Let Spring Begin!

March 20th, 2013

Despite the current cold entrance of spring, warmer temperatures are around the corner, spring cleanup shouldn’t begin until the ground has dried. Keep in mind walking or raking in garden and lawn too early compresses soil and causes the important spring rains to just run off the garden instead of being absorbed by the plants.

When things have dried up a bit go ahead and cut back any parts of perennials that were left up for winter interest, such as flower stalks and seed heads.

Pruning of spring flowering shrubs: Early spring flowering shrubs like Flowering Almond, Lilac, Sand Cherry and Forsythia should be pruned immediately after flowering.  If you prune them before they bloom you will lose the flowering this season and maybe next depending on how hard you pruned.

pruning flowering shrubs
If you want to rejuvenate mature spring flowering shrubs, as soon as the last flowers fade, use a pruning saw to cut off one-fourth to one-third of the biggest, oldest stems at ground level. Use pruning shears to shorten all of the stems to two or three feet from the ground. If you wish to greatly limit the shrub’s size, you can cut the branches as far back as six inches from the ground. By the end of the growing season, new branches will have formed. These will arch gracefully from the center and will be covered with new flower buds for next year’s spring show.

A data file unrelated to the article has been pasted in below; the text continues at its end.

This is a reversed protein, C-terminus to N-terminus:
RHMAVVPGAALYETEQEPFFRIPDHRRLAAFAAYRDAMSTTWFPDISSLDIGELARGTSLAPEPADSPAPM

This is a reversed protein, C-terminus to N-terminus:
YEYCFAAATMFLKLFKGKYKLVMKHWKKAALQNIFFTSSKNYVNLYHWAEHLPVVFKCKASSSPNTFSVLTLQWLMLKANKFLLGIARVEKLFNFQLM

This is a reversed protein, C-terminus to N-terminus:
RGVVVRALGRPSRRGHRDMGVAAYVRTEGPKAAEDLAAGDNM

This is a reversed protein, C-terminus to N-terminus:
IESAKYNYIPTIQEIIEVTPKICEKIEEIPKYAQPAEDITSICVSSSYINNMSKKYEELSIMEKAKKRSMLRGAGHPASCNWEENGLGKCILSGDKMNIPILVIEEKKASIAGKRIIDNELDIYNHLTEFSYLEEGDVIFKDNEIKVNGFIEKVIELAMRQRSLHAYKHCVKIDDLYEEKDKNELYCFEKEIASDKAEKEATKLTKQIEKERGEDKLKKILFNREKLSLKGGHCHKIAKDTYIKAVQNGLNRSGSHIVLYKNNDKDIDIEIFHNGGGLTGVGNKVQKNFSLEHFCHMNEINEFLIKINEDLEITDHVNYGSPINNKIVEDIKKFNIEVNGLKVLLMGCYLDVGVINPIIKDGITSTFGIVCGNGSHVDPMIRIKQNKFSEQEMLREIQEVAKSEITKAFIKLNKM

pruning shrubs

If you have any further questions about spring pruning or if you need someone to help with the pruning in your yard, please contact me or leave your comments below and I will be able to help.

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One Response to Let Spring Begin!

  1. […] do recommend pruning off 1/3 of the shrub, like mentioned in previous posts, once the lilac has reached a good size (at least 3 years […]